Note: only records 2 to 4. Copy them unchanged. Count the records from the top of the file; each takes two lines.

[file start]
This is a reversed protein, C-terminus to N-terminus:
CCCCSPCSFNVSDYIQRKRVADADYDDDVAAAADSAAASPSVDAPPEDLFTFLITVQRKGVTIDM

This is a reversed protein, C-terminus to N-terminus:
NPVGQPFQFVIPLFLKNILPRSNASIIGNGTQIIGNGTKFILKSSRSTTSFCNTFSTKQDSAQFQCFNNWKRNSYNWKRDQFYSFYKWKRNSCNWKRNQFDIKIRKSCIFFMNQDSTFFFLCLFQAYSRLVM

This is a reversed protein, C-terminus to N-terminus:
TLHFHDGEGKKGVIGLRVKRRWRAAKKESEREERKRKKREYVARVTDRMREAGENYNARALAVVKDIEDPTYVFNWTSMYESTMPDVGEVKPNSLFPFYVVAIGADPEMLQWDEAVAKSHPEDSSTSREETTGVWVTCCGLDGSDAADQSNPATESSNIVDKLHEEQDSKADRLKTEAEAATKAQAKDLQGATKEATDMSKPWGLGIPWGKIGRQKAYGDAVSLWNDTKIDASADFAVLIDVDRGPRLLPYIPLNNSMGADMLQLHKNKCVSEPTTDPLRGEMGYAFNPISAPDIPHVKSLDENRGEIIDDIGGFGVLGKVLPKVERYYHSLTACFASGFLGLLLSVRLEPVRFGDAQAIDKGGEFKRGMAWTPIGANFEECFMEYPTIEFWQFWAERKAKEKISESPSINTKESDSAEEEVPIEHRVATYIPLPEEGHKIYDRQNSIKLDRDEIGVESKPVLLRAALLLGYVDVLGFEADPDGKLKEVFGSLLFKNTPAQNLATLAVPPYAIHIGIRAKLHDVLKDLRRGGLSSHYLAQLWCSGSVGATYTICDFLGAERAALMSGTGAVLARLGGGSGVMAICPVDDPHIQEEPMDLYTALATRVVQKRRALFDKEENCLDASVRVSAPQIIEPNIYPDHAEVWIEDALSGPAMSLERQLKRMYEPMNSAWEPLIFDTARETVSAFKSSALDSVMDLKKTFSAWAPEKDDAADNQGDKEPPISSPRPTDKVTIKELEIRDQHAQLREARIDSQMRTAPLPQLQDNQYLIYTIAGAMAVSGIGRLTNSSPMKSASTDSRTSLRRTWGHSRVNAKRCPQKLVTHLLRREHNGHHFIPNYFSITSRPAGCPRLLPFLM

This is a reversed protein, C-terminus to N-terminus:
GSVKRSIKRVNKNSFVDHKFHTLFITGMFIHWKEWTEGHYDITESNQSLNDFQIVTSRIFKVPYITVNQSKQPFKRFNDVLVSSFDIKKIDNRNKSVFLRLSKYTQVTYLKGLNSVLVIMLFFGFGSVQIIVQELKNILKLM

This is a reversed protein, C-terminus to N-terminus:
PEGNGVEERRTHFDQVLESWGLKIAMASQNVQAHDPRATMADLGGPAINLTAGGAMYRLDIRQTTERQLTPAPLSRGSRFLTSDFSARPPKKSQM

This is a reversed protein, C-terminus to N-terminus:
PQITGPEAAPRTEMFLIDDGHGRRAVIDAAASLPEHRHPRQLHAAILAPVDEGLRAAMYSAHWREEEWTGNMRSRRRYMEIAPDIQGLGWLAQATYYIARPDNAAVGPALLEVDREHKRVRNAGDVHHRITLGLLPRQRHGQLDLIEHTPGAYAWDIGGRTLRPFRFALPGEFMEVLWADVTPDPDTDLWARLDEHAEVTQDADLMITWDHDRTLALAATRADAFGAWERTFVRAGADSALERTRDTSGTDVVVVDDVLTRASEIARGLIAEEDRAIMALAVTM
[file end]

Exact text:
This is a reversed protein, C-terminus to N-terminus:
NPVGQPFQFVIPLFLKNILPRSNASIIGNGTQIIGNGTKFILKSSRSTTSFCNTFSTKQDSAQFQCFNNWKRNSYNWKRDQFYSFYKWKRNSCNWKRNQFDIKIRKSCIFFMNQDSTFFFLCLFQAYSRLVM

This is a reversed protein, C-terminus to N-terminus:
TLHFHDGEGKKGVIGLRVKRRWRAAKKESEREERKRKKREYVARVTDRMREAGENYNARALAVVKDIEDPTYVFNWTSMYESTMPDVGEVKPNSLFPFYVVAIGADPEMLQWDEAVAKSHPEDSSTSREETTGVWVTCCGLDGSDAADQSNPATESSNIVDKLHEEQDSKADRLKTEAEAATKAQAKDLQGATKEATDMSKPWGLGIPWGKIGRQKAYGDAVSLWNDTKIDASADFAVLIDVDRGPRLLPYIPLNNSMGADMLQLHKNKCVSEPTTDPLRGEMGYAFNPISAPDIPHVKSLDENRGEIIDDIGGFGVLGKVLPKVERYYHSLTACFASGFLGLLLSVRLEPVRFGDAQAIDKGGEFKRGMAWTPIGANFEECFMEYPTIEFWQFWAERKAKEKISESPSINTKESDSAEEEVPIEHRVATYIPLPEEGHKIYDRQNSIKLDRDEIGVESKPVLLRAALLLGYVDVLGFEADPDGKLKEVFGSLLFKNTPAQNLATLAVPPYAIHIGIRAKLHDVLKDLRRGGLSSHYLAQLWCSGSVGATYTICDFLGAERAALMSGTGAVLARLGGGSGVMAICPVDDPHIQEEPMDLYTALATRVVQKRRALFDKEENCLDASVRVSAPQIIEPNIYPDHAEVWIEDALSGPAMSLERQLKRMYEPMNSAWEPLIFDTARETVSAFKSSALDSVMDLKKTFSAWAPEKDDAADNQGDKEPPISSPRPTDKVTIKELEIRDQHAQLREARIDSQMRTAPLPQLQDNQYLIYTIAGAMAVSGIGRLTNSSPMKSASTDSRTSLRRTWGHSRVNAKRCPQKLVTHLLRREHNGHHFIPNYFSITSRPAGCPRLLPFLM

This is a reversed protein, C-terminus to N-terminus:
GSVKRSIKRVNKNSFVDHKFHTLFITGMFIHWKEWTEGHYDITESNQSLNDFQIVTSRIFKVPYITVNQSKQPFKRFNDVLVSSFDIKKIDNRNKSVFLRLSKYTQVTYLKGLNSVLVIMLFFGFGSVQIIVQELKNILKLM